JeaniaK | Dec 13, 2014 |
Attempts to build connections between the tricky concepts of physics, e.g. the way that some things do not 'exist' until they are observed, with mystical /religious/ metaphysical concepts. However he misses the points that : 1. the effects he discusses are at the quantum level, when matter is collected in bulk (i.e. more than a few pico grams) then bulk effects come into play which swamp quantum effects; 2. humans have evolved in the bulk universe & so are not sensitive to quantum level effects. (even when quantum effects are harnessed by modern technology they are done so in bulk)
He raises fair points about the ability of the human mind to think in different ways in order to understand the counter-intuitive parts of physics. But that does not mean we have to become bhuddist mystics.
  AndrewCapey | Apr 9, 2013 |
VX says it's a great intro to quantum physics.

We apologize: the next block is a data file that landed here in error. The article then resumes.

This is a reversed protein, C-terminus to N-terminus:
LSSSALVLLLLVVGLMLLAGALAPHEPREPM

AlCracka | Apr 2, 2013 |
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Author nameRoleType of authorWork?Status
Gary Zukavprimary authorall editionsconfirmed
Jonkers, RonaldTranslatorsecondary authorsome editionsconfirmed
Kousbroek, RudyForewordsecondary authorsome editionsconfirmed
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Book description
Ytterligare en bok som gjort mig intresserad av fysik och gett mig nya tankar om tillvaron.
Haiku summary

Amazon.com Amazon.com Review (ISBN 0060959681, Paperback)

At an Esalen Institute meeting in 1976, tai chi master Al Huang said that the Chinese word for physics is Wu Li, "patterns of organic energy." Journalist Gary Zukav and the others present developed the idea of physics as the dance of the Wu Li Masters--the teachers of physical essence. Zukav explains the concept further: